Probate is a legal process that takes place after someone dies. It involves the administration of the deceased person’s estate, which includes their assets, debts and distribution of property to heirs or beneficiaries.
Probate often stands as an intimidating term, shrouded in myths that create unnecessary fear and confusion. Many of these myths are not true, and if you are in the midst of planning your estate, you should understand what is true and what is not true about probate.
Probate is a time-consuming process
According to the Tennessee Courts, there is no time limitation on the probate of wills. Contrary to popular belief, probate does not always translate to lengthy delays. While the duration varies, simple cases can conclude within a few months.
You can lose assets during probate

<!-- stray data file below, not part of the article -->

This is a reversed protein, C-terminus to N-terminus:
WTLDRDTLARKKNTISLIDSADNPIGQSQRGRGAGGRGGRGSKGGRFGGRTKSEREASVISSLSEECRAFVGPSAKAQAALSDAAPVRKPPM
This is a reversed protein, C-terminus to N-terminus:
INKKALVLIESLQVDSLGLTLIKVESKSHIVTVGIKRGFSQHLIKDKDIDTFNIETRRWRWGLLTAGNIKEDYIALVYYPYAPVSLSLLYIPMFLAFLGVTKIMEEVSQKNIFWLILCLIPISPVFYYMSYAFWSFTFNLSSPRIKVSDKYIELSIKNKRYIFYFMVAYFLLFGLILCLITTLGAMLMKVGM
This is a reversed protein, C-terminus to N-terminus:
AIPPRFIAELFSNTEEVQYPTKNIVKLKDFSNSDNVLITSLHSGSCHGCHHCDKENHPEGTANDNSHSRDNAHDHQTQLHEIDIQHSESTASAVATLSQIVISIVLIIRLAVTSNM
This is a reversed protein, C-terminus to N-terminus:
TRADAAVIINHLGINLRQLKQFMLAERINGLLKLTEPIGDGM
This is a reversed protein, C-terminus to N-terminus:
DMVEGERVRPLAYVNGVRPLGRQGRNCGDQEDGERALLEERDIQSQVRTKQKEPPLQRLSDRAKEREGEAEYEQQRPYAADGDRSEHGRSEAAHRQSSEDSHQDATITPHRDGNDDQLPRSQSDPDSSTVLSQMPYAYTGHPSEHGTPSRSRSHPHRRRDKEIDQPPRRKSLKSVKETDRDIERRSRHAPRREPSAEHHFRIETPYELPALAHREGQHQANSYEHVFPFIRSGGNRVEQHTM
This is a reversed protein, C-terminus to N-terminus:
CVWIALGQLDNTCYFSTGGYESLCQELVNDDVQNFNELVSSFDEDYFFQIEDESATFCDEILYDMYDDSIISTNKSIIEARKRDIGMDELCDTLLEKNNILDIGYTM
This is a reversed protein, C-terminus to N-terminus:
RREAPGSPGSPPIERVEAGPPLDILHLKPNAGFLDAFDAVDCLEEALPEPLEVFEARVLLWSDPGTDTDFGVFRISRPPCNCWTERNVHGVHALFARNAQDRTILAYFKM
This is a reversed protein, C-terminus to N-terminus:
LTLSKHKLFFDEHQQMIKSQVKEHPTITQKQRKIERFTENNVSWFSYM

A prevailing myth suggests that the probate process leads to the loss of all assets. In reality, only assets solely owned by the deceased may enter probate. Jointly owned assets, assets with designated beneficiaries and those in living trusts often bypass probate, preserving them for rightful heirs.
Probate is always contentious
Probate does not inherently lead to family disputes. While emotions can run high during these times, many cases proceed amicably. Effective estate planning and clear communication can help prevent conflicts among beneficiaries.
Probate only benefits creditors
Another common misconception is that probate exists solely to settle debts with creditors. In reality, probate ensures a fair distribution of assets among beneficiaries. Creditors have a designated period to make claims, and the remaining assets are then distributed among heirs according to the will or state law.
While probate is a default process when someone passes away without a clear estate plan, it is not always inevitable. Strategic estate planning, such as creating living trusts or joint ownership arrangements, can help bypass probate, providing a smoother transition of assets to heirs.